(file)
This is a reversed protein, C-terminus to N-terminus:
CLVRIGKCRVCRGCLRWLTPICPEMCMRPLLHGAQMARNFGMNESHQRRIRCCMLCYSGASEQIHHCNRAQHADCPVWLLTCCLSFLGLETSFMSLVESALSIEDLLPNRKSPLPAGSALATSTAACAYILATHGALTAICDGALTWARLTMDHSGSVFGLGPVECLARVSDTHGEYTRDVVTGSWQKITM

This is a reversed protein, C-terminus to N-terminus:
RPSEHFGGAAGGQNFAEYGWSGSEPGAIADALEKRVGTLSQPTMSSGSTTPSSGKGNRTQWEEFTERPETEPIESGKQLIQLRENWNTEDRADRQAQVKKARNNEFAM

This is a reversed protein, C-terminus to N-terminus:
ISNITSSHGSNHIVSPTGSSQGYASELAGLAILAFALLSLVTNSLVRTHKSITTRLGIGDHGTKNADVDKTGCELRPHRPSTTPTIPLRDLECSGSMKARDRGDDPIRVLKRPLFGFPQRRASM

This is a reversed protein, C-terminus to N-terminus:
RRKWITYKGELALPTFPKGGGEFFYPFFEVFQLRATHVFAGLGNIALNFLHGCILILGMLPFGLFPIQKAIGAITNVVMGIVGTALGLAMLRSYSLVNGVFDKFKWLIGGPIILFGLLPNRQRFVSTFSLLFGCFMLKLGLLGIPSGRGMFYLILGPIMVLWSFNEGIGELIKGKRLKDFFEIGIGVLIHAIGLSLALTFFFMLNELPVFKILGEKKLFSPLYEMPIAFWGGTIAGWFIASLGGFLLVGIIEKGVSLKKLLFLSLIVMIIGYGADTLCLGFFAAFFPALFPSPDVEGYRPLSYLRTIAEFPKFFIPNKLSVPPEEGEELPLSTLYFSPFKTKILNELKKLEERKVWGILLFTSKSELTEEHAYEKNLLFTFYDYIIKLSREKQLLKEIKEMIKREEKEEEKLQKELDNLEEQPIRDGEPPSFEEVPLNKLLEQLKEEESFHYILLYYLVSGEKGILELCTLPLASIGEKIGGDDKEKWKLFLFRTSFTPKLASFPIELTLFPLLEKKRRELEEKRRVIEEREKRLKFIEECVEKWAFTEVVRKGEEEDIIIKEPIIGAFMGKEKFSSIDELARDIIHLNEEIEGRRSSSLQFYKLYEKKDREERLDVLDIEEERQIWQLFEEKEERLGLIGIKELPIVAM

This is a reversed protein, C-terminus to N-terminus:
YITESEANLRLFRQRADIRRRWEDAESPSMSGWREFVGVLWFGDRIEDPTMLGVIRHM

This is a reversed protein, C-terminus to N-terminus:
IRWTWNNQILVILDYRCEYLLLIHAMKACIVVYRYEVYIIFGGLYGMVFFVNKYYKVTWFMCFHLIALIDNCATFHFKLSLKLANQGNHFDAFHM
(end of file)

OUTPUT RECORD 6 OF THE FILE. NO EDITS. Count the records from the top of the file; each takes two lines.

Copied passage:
This is a reversed protein, C-terminus to N-terminus:
IRWTWNNQILVILDYRCEYLLLIHAMKACIVVYRYEVYIIFGGLYGMVFFVNKYYKVTWFMCFHLIALIDNCATFHFKLSLKLANQGNHFDAFHM